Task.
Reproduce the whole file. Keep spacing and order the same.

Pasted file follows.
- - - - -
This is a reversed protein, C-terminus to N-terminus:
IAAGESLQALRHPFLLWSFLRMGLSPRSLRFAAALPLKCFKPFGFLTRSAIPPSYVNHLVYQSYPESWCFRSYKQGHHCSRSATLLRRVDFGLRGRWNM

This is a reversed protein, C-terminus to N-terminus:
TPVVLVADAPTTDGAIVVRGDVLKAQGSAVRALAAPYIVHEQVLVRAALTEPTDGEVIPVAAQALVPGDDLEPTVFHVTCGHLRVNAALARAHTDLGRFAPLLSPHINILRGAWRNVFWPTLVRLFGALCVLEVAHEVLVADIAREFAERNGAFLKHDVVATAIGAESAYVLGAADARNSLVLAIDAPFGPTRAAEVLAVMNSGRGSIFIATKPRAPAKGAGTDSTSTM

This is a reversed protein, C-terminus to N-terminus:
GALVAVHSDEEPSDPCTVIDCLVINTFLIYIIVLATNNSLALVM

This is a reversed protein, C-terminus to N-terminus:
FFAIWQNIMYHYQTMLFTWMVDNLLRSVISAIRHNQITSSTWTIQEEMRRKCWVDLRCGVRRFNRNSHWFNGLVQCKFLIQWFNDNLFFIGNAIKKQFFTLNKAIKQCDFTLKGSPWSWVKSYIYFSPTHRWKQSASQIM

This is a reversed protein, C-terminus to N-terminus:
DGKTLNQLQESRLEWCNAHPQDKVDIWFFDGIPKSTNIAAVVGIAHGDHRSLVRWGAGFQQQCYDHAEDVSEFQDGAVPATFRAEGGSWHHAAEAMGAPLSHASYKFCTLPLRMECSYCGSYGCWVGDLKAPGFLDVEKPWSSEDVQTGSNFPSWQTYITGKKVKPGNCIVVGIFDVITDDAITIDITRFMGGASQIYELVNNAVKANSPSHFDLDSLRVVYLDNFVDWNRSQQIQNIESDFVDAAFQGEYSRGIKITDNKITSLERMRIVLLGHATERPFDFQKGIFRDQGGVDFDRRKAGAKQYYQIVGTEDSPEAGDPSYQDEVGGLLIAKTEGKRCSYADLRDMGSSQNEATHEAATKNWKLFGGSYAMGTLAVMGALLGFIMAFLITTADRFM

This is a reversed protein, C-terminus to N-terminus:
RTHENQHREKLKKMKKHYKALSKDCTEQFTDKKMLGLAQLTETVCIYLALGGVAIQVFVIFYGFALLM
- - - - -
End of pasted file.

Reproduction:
This is a reversed protein, C-terminus to N-terminus:
IAAGESLQALRHPFLLWSFLRMGLSPRSLRFAAALPLKCFKPFGFLTRSAIPPSYVNHLVYQSYPESWCFRSYKQGHHCSRSATLLRRVDFGLRGRWNM

This is a reversed protein, C-terminus to N-terminus:
TPVVLVADAPTTDGAIVVRGDVLKAQGSAVRALAAPYIVHEQVLVRAALTEPTDGEVIPVAAQALVPGDDLEPTVFHVTCGHLRVNAALARAHTDLGRFAPLLSPHINILRGAWRNVFWPTLVRLFGALCVLEVAHEVLVADIAREFAERNGAFLKHDVVATAIGAESAYVLGAADARNSLVLAIDAPFGPTRAAEVLAVMNSGRGSIFIATKPRAPAKGAGTDSTSTM

This is a reversed protein, C-terminus to N-terminus:
GALVAVHSDEEPSDPCTVIDCLVINTFLIYIIVLATNNSLALVM

This is a reversed protein, C-terminus to N-terminus:
FFAIWQNIMYHYQTMLFTWMVDNLLRSVISAIRHNQITSSTWTIQEEMRRKCWVDLRCGVRRFNRNSHWFNGLVQCKFLIQWFNDNLFFIGNAIKKQFFTLNKAIKQCDFTLKGSPWSWVKSYIYFSPTHRWKQSASQIM

This is a reversed protein, C-terminus to N-terminus:
DGKTLNQLQESRLEWCNAHPQDKVDIWFFDGIPKSTNIAAVVGIAHGDHRSLVRWGAGFQQQCYDHAEDVSEFQDGAVPATFRAEGGSWHHAAEAMGAPLSHASYKFCTLPLRMECSYCGSYGCWVGDLKAPGFLDVEKPWSSEDVQTGSNFPSWQTYITGKKVKPGNCIVVGIFDVITDDAITIDITRFMGGASQIYELVNNAVKANSPSHFDLDSLRVVYLDNFVDWNRSQQIQNIESDFVDAAFQGEYSRGIKITDNKITSLERMRIVLLGHATERPFDFQKGIFRDQGGVDFDRRKAGAKQYYQIVGTEDSPEAGDPSYQDEVGGLLIAKTEGKRCSYADLRDMGSSQNEATHEAATKNWKLFGGSYAMGTLAVMGALLGFIMAFLITTADRFM

This is a reversed protein, C-terminus to N-terminus:
RTHENQHREKLKKMKKHYKALSKDCTEQFTDKKMLGLAQLTETVCIYLALGGVAIQVFVIFYGFALLM